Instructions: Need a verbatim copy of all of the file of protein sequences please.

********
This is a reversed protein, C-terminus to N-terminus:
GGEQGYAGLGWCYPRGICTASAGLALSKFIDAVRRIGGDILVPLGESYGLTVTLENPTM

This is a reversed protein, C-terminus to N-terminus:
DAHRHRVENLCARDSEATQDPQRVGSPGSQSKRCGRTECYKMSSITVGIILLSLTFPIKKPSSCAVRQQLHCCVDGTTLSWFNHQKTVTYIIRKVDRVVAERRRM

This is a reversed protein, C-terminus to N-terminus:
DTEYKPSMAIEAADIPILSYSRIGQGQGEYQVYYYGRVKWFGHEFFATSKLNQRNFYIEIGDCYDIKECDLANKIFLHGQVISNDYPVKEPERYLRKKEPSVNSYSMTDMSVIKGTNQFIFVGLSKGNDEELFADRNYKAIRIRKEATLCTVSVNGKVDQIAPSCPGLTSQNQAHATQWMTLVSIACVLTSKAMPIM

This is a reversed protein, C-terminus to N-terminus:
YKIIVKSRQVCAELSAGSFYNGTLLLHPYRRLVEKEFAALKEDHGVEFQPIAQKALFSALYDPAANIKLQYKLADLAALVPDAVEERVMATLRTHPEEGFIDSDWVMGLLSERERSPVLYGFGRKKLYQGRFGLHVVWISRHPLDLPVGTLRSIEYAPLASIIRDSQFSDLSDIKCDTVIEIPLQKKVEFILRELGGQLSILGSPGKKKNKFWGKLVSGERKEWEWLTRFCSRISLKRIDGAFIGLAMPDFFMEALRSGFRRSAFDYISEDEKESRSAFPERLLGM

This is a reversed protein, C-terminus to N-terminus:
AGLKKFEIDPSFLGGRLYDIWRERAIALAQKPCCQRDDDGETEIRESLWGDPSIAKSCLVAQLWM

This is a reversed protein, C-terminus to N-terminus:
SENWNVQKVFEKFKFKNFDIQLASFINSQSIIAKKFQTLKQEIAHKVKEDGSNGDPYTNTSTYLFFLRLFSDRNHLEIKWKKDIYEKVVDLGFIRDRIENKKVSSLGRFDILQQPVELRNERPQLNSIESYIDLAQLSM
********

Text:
This is a reversed protein, C-terminus to N-terminus:
GGEQGYAGLGWCYPRGICTASAGLALSKFIDAVRRIGGDILVPLGESYGLTVTLENPTM

This is a reversed protein, C-terminus to N-terminus:
DAHRHRVENLCARDSEATQDPQRVGSPGSQSKRCGRTECYKMSSITVGIILLSLTFPIKKPSSCAVRQQLHCCVDGTTLSWFNHQKTVTYIIRKVDRVVAERRRM

This is a reversed protein, C-terminus to N-terminus:
DTEYKPSMAIEAADIPILSYSRIGQGQGEYQVYYYGRVKWFGHEFFATSKLNQRNFYIEIGDCYDIKECDLANKIFLHGQVISNDYPVKEPERYLRKKEPSVNSYSMTDMSVIKGTNQFIFVGLSKGNDEELFADRNYKAIRIRKEATLCTVSVNGKVDQIAPSCPGLTSQNQAHATQWMTLVSIACVLTSKAMPIM

This is a reversed protein, C-terminus to N-terminus:
YKIIVKSRQVCAELSAGSFYNGTLLLHPYRRLVEKEFAALKEDHGVEFQPIAQKALFSALYDPAANIKLQYKLADLAALVPDAVEERVMATLRTHPEEGFIDSDWVMGLLSERERSPVLYGFGRKKLYQGRFGLHVVWISRHPLDLPVGTLRSIEYAPLASIIRDSQFSDLSDIKCDTVIEIPLQKKVEFILRELGGQLSILGSPGKKKNKFWGKLVSGERKEWEWLTRFCSRISLKRIDGAFIGLAMPDFFMEALRSGFRRSAFDYISEDEKESRSAFPERLLGM

This is a reversed protein, C-terminus to N-terminus:
AGLKKFEIDPSFLGGRLYDIWRERAIALAQKPCCQRDDDGETEIRESLWGDPSIAKSCLVAQLWM

This is a reversed protein, C-terminus to N-terminus:
SENWNVQKVFEKFKFKNFDIQLASFINSQSIIAKKFQTLKQEIAHKVKEDGSNGDPYTNTSTYLFFLRLFSDRNHLEIKWKKDIYEKVVDLGFIRDRIENKKVSSLGRFDILQQPVELRNERPQLNSIESYIDLAQLSM